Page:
The folks at
Jaguar are spreading their wings. In March 2008, the British
automaker shed its ties with Ford, and once again became an independent
company, with a vow to restore luster to the marque. On Wednesday, I attended a
Jaguar event at the LA Auto Show, where the enthusiastic, entrepreneurial
spirit of the new Jag team was on full display—as was the 1,200-watt Bowers
& Wilkins audio system in the company’s new flagship, the XJ.
The new system
represents a collaboration among B&W engineers, Jaguar’s automotive
designers, and Jaguar chief audio engineer Matt Jones. As a result, the
acoustic environment of the XJ is as thoroughly engineered as that of a world-class
theater or concert hall.
speakers, 15 discrete channels, active crossovers, and 1,200 watts of Class D (digital)
amplification, you might expect this B&W powerhouse to be a
testosterone-laden assault on the ears. But quite to the contrary—this is an
audio system for grownups, deploying substantial power to ensure sound reproduction free of distortion and dynamic limitations.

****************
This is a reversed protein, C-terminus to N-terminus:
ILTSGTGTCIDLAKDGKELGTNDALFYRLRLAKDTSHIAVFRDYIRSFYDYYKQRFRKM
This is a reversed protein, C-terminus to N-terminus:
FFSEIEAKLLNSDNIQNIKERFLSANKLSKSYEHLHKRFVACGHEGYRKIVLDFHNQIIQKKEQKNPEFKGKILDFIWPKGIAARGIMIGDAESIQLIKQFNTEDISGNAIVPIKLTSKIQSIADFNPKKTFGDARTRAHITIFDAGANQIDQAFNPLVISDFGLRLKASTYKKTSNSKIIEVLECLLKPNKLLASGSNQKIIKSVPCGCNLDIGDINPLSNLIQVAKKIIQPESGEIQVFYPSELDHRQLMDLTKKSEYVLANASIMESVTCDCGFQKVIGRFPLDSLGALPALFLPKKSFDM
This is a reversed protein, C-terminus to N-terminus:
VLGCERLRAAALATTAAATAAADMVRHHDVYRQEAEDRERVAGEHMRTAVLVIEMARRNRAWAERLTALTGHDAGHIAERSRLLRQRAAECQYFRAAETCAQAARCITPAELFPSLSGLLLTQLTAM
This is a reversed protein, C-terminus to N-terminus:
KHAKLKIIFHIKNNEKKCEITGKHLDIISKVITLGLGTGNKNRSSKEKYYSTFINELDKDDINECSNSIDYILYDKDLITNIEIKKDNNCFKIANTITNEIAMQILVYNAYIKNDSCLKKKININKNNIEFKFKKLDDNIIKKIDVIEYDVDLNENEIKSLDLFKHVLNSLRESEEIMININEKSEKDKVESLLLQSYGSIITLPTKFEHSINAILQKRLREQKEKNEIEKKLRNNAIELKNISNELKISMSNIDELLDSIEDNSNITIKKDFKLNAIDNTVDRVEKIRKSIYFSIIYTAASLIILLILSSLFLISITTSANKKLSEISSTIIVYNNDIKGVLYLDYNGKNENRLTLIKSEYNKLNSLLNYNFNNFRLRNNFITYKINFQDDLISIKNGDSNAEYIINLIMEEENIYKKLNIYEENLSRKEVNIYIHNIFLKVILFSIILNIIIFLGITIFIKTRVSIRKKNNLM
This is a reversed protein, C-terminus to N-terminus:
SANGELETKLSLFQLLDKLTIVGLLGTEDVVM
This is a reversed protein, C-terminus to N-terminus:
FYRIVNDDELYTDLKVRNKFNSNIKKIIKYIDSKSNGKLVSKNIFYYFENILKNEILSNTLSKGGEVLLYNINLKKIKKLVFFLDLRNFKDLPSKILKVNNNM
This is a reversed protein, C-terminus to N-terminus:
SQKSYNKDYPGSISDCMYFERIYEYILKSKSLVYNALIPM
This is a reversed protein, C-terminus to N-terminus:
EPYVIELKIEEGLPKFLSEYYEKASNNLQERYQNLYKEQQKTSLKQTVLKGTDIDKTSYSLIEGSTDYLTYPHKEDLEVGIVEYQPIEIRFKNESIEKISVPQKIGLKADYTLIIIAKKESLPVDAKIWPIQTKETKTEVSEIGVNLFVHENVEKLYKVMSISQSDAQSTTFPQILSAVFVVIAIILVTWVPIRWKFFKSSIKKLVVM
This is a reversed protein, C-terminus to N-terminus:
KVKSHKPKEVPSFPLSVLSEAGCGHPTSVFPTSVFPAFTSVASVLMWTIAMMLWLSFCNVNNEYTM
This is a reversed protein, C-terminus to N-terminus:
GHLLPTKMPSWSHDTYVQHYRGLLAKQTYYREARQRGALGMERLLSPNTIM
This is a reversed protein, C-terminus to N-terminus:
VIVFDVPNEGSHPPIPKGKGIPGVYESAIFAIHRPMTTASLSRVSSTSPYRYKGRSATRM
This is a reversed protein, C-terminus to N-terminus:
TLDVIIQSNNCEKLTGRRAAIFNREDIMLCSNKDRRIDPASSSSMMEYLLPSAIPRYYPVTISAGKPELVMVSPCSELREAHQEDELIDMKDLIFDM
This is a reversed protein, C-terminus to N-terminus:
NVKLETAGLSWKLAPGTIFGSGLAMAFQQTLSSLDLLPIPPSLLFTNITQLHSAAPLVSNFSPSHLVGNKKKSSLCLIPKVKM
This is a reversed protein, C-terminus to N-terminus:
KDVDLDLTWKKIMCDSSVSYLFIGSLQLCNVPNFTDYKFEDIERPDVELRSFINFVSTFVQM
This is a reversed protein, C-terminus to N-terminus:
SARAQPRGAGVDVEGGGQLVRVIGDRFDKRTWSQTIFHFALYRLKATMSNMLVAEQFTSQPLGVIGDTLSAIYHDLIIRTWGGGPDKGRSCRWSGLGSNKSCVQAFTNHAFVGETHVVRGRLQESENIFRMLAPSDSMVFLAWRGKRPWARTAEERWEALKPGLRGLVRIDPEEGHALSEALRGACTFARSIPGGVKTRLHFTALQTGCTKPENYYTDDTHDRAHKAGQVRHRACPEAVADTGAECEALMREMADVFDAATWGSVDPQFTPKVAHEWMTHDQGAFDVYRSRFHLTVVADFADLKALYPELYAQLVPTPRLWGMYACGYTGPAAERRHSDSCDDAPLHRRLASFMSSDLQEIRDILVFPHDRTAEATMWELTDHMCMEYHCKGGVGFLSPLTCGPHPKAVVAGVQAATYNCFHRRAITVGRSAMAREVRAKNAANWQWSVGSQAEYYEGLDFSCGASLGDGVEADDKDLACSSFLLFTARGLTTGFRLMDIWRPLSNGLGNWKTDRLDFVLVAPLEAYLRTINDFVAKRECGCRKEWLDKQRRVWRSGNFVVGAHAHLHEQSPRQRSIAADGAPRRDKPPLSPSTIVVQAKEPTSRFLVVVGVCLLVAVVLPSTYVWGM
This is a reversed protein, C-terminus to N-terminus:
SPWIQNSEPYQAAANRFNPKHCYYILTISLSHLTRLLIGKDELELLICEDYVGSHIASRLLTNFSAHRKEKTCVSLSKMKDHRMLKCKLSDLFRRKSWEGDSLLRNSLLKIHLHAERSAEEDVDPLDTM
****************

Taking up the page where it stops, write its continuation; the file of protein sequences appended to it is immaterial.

An equal part of
this system's realism is the thorough integration of state-of-the-art digital
signal processing. The XJ’s system includes 7.1 surround via Dolby Pro Logic
IIx and DTS Neo:6, as well as the world's first automotive application of
Audyssey MultEQ XT, so every seat is in the sweet spot. I found that engaging
the DSP applications made the audio experience the most realistic I've encountered
in an automobile.
And yes, the system employs B&W's trademark yellow Kevlar midrange drivers, covered with protective grilles designed to let the color of the cones shine through.
The U.S. version
comes standard with CD/DVD player, HD radio, and Sirius satellite radio (although
satellite service subscription is extra). The optional rear-seat entertainment
package includes two independently controlled 8-inch LCD screens with wireless
digital headphones and a portable touchscreen controller.
central to any modern audio system, and the XJ does not disappoint. Jaguar's
Media Hub provides Bluetooth audio streaming and four USB inputs, allowing easy
connection of MP3 player, laptop, and mobile phone so drivers need not endure a
Maria Shriver moment. A welcome addition is the internal hard-disc-drive system
to upload music from CDs.
The XJ is slated
for U.S. market introduction in April of 2010; expect a flurry of media attention,
including a music video by new Jaguar spokesman Jay-Z.
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